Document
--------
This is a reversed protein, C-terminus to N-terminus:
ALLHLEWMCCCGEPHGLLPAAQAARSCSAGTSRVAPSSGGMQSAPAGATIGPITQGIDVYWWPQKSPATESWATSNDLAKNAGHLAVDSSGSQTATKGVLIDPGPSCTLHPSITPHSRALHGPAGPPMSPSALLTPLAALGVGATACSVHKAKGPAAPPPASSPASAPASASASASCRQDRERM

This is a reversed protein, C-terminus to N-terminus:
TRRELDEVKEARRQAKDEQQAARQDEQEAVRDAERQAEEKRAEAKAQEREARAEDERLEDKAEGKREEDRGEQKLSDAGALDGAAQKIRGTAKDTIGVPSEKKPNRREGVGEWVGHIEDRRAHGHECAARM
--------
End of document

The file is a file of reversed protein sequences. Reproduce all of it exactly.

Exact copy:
This is a reversed protein, C-terminus to N-terminus:
ALLHLEWMCCCGEPHGLLPAAQAARSCSAGTSRVAPSSGGMQSAPAGATIGPITQGIDVYWWPQKSPATESWATSNDLAKNAGHLAVDSSGSQTATKGVLIDPGPSCTLHPSITPHSRALHGPAGPPMSPSALLTPLAALGVGATACSVHKAKGPAAPPPASSPASAPASASASASCRQDRERM

This is a reversed protein, C-terminus to N-terminus:
TRRELDEVKEARRQAKDEQQAARQDEQEAVRDAERQAEEKRAEAKAQEREARAEDERLEDKAEGKREEDRGEQKLSDAGALDGAAQKIRGTAKDTIGVPSEKKPNRREGVGEWVGHIEDRRAHGHECAARM